My Dad loved me as much as any man could love a son so he was constantly dreaming up schemes for me to make money so that I could be self-sufficient when I went to college. He was also determined to keep me out of trouble so while the other guys were “hanging out,” Daddy found ways to keep me busy at home.
His first scheme was for me to learn to play the accordion. Accordionists were very popular in that day and time, but that is a story for another time.
The story today is about pigeons and poop. Daddy decided that I could make good money by raising squab. Squab is considered a delicacy to those who know about it. Two kinds of pigeons are the best producers of squab: white kings and silver kings. White kings, as their name implies, are solid white, and silver kings are similar to the regular pigeons we see all over town. Both of these kinds of pigeon mate for life.
We had a two-car garage separated from the house that was perfect for a pigeon roost. Daddy, my little brother, and I built a first class pen with two different sides. Each side had twenty-five nest boxes and an enclosed fly pen just outside the garage. We made bins with four compartments for different grains. A couple of times a month we added grain to the bins, so that they never ran out of food.
The trick to harvesting squab is to carefully monitor the mated pair banded with matching bands. The mated pair chooses a nest in the coop and that remains their nest as long as they live. Nests have the same number as the pigeon’s tag. Detailed records must then be kept noting the date eggs are laid and hatch. I don’t remember the length of time, but the baby pigeons are harvested the day before they fly. Pigeons feed their young from a secretion in their necks (pigeon milk) so the squab are a good bit larger than their parents and are tender and succulent if harvested at the proper time.
Daddy and I went to Elberton, Georgia where Daddy had discovered a pigeon breeder. We came home with twenty-five pair of white and silver kings, released them into the roost, and started production.
I won’t go into the gross details of preparing the squab for consumption, but the local grocery store was quite willing to purchase my squab for their poultry counter. We negotiated a fair price and my business began.
Actually, my business was doomed to failure from the very beginning. Since I have severe Attention Deficit Disorder, detailed record keeping was beyond my ability. The second problem with my business is that I couldn’t bring myself to slaughter the squab. They were beautiful birds and would look at me with their sad eyes and I simply couldn’t stand putting the knife to them. I also hated the task of plucking their feathers so I only killed a few to keep Daddy from being angry. I often left the pen door open so the pigeons could fly free. The problem with that is that they remembered where their nests were and where the food was so they wouldn’t fly away. They just went to our neighbor’s roof and waited for me to open the door to the coop. Sometimes I would wave a large rag and try to shoo them away. Nothing worked.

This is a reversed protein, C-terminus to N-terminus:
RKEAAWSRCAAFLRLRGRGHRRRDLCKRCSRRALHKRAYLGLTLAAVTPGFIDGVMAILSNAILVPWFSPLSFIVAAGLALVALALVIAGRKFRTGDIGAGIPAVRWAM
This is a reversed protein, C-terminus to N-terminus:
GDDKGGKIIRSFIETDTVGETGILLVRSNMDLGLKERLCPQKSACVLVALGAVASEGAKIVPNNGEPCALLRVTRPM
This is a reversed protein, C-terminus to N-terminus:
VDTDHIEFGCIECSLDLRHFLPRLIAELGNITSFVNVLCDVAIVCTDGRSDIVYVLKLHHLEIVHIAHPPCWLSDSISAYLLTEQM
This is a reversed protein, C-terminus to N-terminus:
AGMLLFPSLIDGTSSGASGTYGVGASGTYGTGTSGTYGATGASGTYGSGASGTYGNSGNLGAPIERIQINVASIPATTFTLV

After a couple of months an unintended and unanticipated consequence developed. Rattus Rattus (black rats) decided to move in with the pigeons. They relished the grain and they took little pigeons and even some grown ones. The rats made nests in the walls of the coop and produced litter after litter of babies. My little brother and I became quite proficient with a bow and arrow with which we shot the adults when we caught them in the open. Often we found nests and destroyed them only to find them built back the next day.
Between the rat infestation and the over population of pigeons, Daddy decided the pigeon business wasn’t for me. The only profit I made was when we sold forty mated pair of white kings and 34 mated pair of silver kings back to the breeder.
I spent the next two weeks after school shoveling pigeon poop into my next Daddy-dreamed project, a large garden. As to the rats, with the pigeons gone we put out rat bait and soon they were gone. The garden story is one yet to come.